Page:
By Tony Momoh
IT is very embarrassing indeed if and when a public officer articulates a position that is not grounded on set rules and procedures. That public officer ends up having what we call a bad press. The tragic outcome is that one with a bad press leaves behind a record that is distorted even if otherwise credible.
The one who has been cutting this image for himself because of his actions or acts credited to him is our dear MichaelÂ Aondoakaa. He is our attorney-general and minister of justice. And that is the problem because he is caught between two volcanic political mountains, one as a minister and the other as a chief law officer of the land.
Whenever he speaks, he is seen to be mouthing what the Constitution says, what the laws of the land provide. Unfortunately, what the Constitution says and what the laws provide are, in many cases, clear enough for the ordinary man to understand.
But, without considering the blot of a bad press in the career record of a public officer, our minister of justice has been unduly controversial in pontificating on provisions of our Constitution, and this has exposed him to comments that should not be associated with one who knows his job and how to do it. Incidents to ground this case are legion – what they say he said about the office of chief justice; his claim that the president can rule from any where; the power he seems to be exercising to tell who can do the work of the president!
Even earlier in his tenure, he had made claims on the reporting line of the EFCC, the conditions the governor of the Central Bank must meet before he re-denominates the naira; and when INEC can give a certificate of election to a candidate who has been declared winner in an election! And in each of the pronouncements, there were clear constitutional and legal provisions to take our chief law officer on.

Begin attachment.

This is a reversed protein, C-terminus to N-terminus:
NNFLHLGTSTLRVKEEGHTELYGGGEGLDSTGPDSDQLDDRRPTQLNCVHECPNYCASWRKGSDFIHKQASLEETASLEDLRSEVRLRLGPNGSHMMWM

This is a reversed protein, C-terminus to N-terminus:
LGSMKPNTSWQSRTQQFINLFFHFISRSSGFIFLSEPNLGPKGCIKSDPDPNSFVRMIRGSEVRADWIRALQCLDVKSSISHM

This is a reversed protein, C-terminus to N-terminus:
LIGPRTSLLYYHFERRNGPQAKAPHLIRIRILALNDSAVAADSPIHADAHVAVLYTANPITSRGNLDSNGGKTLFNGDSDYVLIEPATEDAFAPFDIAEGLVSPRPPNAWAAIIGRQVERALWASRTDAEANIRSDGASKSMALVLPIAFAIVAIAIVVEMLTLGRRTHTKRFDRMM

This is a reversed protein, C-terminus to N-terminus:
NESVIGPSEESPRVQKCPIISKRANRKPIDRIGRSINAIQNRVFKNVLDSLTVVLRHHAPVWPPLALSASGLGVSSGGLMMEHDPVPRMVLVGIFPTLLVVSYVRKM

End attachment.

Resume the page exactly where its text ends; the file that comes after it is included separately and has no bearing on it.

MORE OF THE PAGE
We shall look at only the latest. On Wednesday, December 23, I read two newspapers that cannot be said to be flippant in reporting the news or uninformed in accessing the goings on in government.Â The Peoples Daily, published in Abuja, said, in a front page headline: â€œTo fill power vacuum as a result of President Yarâ€™Aduaâ€™s illness, Aondoakaa asks Goodluck to act for President.”
The Daily Independent said, â€œAondoakaa writes Jonathan to function as President; Advises VP to Sign 2009 Supplementary Bill; Says CJ, Appeal Court president need no formal swearing in. A day later, the attorney general denied that any such letter was written. I do not want to be part of debating the existence or otherwise of so-called Fifth Columnists.
I discuss this matter on the ground that it is a possible step a desperate situation may demand. And we must warn that such a step will be unconstitutional and will establish precedents that may well ignore the clear provisions of the Constitution that any public officer must take an oath of allegiance and an oath of office before assuming office.
So, if the chief justice of the federation and the president of the Court of Appeal have been cleared to assume office on the recommendation of the president, how can they assume such office without being sworn, without taking the judicial oath?Â And who, outside the clear division of powers of the Federal Republic of Nigeria, can perform certain functions across the board except the heads of the organs?
The Legislative powers are exercisable by the National Assembly at the centre and the state assemblies in the states, headed by the president of the Senate and the speaker of the House of Assembly at the centre; and the speaker of the House of Assembly in the State. The Executive powers are exercised by the president at the centre and the governor at the state level.
And judicial powers are exercised by the Supreme Court and other listed courts, but the judiciary is headed by the chief justice of Nigeria. Three key officers are listed to head the three arms of government and how they assume office is settled.